Luxottica aims to double its revenues to some €15 billion in 10 years' times through organic and external growth. The new management, which is currently working on the company's business plan for the coming five years, unveiled some of its assumptions while commenting on the group's 2014 results.

The company believes that the global eyewear market will grow by about 30 percent in terms of volume to 1.2 billion frames a year from 900 million over the next five years. One of Luxottica's two new joint chief executives, Adil Mehboob-Khan, noted that the increase corresponds to the growth registered over the past 10 years.

Emerging markets are expected to represent nearly half of the eyewear demand ten years from now, against about 30 percent currently. In 2020, Luxottica expects to have an additional 500 million potential clients for prescription eyewear, partially due to the sight problems caused by the increasing amount of time spent by people in front of all kinds of screens and hand-held devices.

Another driver of revenue growth will consist of clients trading up to more expensive products. The company estimates that 80 percent of U.S. customers buy sunglasses worth less than $50 each, and some data show that 60 percent of Americans buy eyewear below $35 a piece.

In North America, the eyewear industry could grow to $44-47 billion from $35.5 billion in 2013. The company continues to consider the region as its core business, representing 56 percent of sales in 2014 or $5,705 million. Luxottica predicts that it will grow at an average annual rate of 5-8 percent in North America over the next couple of years, adding $600 million in revenues.

This year, Luxottica launched Michael Kors as part of its efforts to beef up its portfolio of “American brands for Americans.” The label is expected to generate €70 million in revenues in its maiden year, or nearly one percentage of the group's expected revenues. Massimo Vian, joint chief executive for product and operations, described the launch as the group's “best ever planned.” The company had half a million frames in inventory at the end of 2014 in view of the shipment of the line from Jan. 2.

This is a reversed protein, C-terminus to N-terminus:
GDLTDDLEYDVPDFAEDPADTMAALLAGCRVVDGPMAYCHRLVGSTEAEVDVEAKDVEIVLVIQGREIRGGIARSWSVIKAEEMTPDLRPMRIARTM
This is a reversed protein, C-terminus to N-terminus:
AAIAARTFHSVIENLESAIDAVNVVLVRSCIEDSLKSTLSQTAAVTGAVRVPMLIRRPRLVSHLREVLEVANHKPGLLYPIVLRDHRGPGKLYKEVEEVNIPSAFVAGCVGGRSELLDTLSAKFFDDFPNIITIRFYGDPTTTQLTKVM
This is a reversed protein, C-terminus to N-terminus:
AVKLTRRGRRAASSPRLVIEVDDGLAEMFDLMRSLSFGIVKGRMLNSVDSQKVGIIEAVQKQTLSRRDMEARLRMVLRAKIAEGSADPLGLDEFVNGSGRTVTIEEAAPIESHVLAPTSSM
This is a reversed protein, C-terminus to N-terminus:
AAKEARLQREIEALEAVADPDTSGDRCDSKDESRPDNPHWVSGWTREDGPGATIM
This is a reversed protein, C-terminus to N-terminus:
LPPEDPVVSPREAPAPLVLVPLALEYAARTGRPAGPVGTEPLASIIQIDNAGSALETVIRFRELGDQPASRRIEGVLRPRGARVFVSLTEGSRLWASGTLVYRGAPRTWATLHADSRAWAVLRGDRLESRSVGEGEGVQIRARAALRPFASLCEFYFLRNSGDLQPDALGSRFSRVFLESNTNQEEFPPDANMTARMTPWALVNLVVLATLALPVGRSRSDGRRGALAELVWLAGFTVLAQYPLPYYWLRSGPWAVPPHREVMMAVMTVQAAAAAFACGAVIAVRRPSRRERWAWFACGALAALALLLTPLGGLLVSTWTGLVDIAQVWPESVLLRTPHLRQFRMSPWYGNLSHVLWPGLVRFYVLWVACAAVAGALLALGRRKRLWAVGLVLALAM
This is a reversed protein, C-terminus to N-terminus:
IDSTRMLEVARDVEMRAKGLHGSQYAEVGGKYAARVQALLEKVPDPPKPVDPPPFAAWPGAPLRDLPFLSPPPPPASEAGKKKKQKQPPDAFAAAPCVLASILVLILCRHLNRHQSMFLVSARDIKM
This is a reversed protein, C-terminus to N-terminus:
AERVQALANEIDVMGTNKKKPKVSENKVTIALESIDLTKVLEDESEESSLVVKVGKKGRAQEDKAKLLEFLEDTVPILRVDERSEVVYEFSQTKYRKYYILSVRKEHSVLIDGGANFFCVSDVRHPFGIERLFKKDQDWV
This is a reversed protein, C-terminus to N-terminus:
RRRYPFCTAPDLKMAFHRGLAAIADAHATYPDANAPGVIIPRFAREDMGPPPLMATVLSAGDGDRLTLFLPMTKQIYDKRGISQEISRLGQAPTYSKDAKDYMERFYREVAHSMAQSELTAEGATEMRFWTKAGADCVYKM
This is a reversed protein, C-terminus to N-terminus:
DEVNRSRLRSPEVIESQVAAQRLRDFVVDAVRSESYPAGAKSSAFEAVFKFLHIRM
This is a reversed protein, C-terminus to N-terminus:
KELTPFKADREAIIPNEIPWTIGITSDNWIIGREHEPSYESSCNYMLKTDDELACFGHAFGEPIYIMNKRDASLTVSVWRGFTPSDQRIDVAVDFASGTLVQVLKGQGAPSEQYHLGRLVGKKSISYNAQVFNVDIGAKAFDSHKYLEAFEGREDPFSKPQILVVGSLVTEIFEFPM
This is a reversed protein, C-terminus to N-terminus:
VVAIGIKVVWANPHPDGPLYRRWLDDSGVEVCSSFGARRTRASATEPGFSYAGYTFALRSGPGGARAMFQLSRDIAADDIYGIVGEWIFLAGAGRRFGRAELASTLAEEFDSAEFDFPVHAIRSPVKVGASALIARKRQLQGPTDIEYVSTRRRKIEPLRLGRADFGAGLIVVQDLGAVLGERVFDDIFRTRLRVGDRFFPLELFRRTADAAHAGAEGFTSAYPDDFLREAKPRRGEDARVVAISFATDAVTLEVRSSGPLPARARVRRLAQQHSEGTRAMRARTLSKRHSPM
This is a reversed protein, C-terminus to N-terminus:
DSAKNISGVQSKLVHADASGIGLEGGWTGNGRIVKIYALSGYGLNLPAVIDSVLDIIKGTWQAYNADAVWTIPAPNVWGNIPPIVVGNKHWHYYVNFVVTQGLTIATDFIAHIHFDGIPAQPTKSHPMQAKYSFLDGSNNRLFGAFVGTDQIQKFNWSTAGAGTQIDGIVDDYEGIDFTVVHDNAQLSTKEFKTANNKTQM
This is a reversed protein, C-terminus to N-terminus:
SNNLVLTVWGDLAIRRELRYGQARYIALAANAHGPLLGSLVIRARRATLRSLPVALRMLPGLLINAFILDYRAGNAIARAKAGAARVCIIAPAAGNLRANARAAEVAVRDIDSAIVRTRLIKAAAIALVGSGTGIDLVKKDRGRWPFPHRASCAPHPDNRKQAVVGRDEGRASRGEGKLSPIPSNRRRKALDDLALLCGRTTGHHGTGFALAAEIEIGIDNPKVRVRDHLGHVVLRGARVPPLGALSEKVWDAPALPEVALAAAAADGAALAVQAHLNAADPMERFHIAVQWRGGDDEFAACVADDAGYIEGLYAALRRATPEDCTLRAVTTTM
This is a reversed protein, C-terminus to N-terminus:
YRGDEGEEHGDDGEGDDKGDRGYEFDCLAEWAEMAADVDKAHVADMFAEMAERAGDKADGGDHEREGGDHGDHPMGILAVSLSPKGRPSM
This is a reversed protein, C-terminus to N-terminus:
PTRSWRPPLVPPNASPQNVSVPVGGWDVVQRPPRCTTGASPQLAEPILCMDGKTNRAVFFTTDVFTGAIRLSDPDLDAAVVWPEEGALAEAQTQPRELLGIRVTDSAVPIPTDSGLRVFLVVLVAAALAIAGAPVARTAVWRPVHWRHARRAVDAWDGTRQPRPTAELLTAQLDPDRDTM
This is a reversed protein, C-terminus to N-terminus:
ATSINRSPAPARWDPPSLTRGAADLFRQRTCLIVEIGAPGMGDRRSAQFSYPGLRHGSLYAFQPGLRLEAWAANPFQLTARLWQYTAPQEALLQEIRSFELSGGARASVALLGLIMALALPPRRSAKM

In emerging markets, Luxottica plans to grow by between 15 and 25 percent a year until 2016 from the €1,168 million recorded in 2014, when such markets totaled 15 percent of its total revenues. The company expects to boost the number of wholesale subsidiaries in emerging markets to 23 in 2016 from 17 in 2014. The number of stores should increase to some 2,000 from 1,340.

In 2016, 46 percent of Luxottica's production is due to be generated in China and India, against 43 percent in 2014, while Italy's share will slip to 39 percent from 43 percent. The U.S.' share will remain stable at 10 percent and Brazil will also be steady at 4 percent.

The group pointed out that there are no plans to reduce the actual volumes manufactured in Italy. The volumes will be rising elsewhere to support the projected sales increases.

The product mix will continue to change, yielding more space to plastic injected frames. The group will continue to expand its logistics platform to 18 distribution centers in 2016 from 14 currently, lifting the number of direct shipments to clients by an estimated 86 percent over the next two years. The company has started building a new distribution center in China, located about one kilometer from the group's manufacturing site in Dongguan, in the province of Guangdong. The existing distribution center will be transformed into a production site.

The company has been adding on average a new production site every year, either by expanding existing facilities or building new factories, and plans to do the same in 2016.

Mehboob-Khan stressed that mergers and acquisitions “will continue to be an integral part of the growth model going forward.” Regarding the possibility of a tie-up with Essilor, which Luxottica explored about two years ago and decided to drop because the conditions were not met for a deal, Mehboob-Khan said that the French lens manufacturer is one of Luxottica's biggest suppliers and the companies talk together all the time. “What happens in the future, we will see.”

The new senior management, which stems from a chaotic reshuffle in the second part of last year, includes two co-CEOs because Luxottica's founder, main shareholder and chairman, Leonardo Del Vecchio, believes that the company has become too complex to manage for a sole manager.

In an effort to reassure investors that the two CEOs will not tread on each other's toes, Mehboob-Khan said that the split in powers for the 16 areas of delegation was “very natural” because the two managers have different skills and will cover different businesses. He added that he and Vian have been working well together.